What if for one year you stopped acquiring things or taking on new pursuits, but instead you dived deeper into projects you'd already started, returned to half-read books, and followed through on intentions that had remained partially realised? The original idea for a depth year was posed by David Cain, a Canadian writer, in 2017. It took on a following of its own, and what results is a reminder that changing your life is easier and more powerful than you think.
As David points out in his article a lack of follow through can make us feel badly, but more than that, we never get to experience the fulfilment we believed we could when we first took steps in that direction. We purchased the running shoes, the golf clubs, the complete hardcover set of Harry Potter books, and with it we had the possibility of the joy that comes with those pursuits. When we don't follow through on the project -- diving as deeply as we could -- we end up in a pattern of acquisition and lighter level engagement but we deny ourselves the pleasure of knowing and mastering something. Running, when you start it isn't always easy. It's a bit of a slog as you master the habit the routines, and generally get your fitness up a few notches. Somewhere along the way -- if you persist -- there's the ability to show up and run 5 k races, to meet others in your community at a run club, or to run farther than you've ever imagined you could when you train for your first half marathon.
When you look at people who have completed a depth year, you realise that they have all defined depth a little differently. For some it's a ban on new hobbies and "toys". Others took their depth year as a chance to focus on what really mattered to them. Interestingly, despite these differences, several common lessons emerged.
Relationships deepened. People invested more time in their friendships and made a point to check in with who they already knew. Maybe there's an old friendship you'd like to rekindle. Maybe you'd like to see and understand your partner or housemate better. What if the relationships you already have contain great satisfaction but need the attention and time to nurture?
Satisfaction improved. When we step off the acquisition cycle, which inherently makes us look for what's new that we don't yet have, we spend more time shopping our own wardrobes, cooking from our pantry items, and thinking about how to use that which we already have. By removing "new" from the equation people had an opportunity to see the things things that they already with fresh eyes. Appreciation naturally arrives when you give yourself space to use what you already have.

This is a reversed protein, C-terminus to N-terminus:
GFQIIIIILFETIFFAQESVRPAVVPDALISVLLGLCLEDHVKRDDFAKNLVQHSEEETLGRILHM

You have what you need for great joy. There is immense untapped value in things we've already started. The podcasts in your phone would teach you so much -- if you listened to them. Your cooking skills would proliferate -- if you worked through recipes in the cookbooks you've already acquired. You could spend the next 12 months diving deeper in your yoga practice, your gardening, or your guitar playing. How could your life change as a result of mastering something purely for the love of it?
What impresses me about the depth year is that David notes there was an unraveling of his own limitations. We sometimes stop in projects or relationships when things get uncomfortably hard. Working through that place can teach us great things about ourselves and about others.
It couldn’t have happened without the Depth Year lens, though, because of a particular demand the pursuit of depth makes on us: we can’t go deeper in a given area without coming to terms with why we were never able to before.
A depth year asks us to figure out why we're stopping when we reach a certain place. Maybe we prefer the rapid progress we can make as beginners in another area, and thus spread ourselves across many domains. Sometimes that's the case. Yet it emerged that many times what we're hitting up against is our fear of feeling dumb/rejected/not good enough. Unravelling that can mean we continue with projects of great meaning and passion rather than staying in the shallows of safer domains.
In a season where overseas travel isn't happening as much, where we're being asked to stay at home more, there's a real opportunity to test the hypothesis for ourselves: fulfilment is the product of diving deeper into things rather than constantly staying in the shallows.
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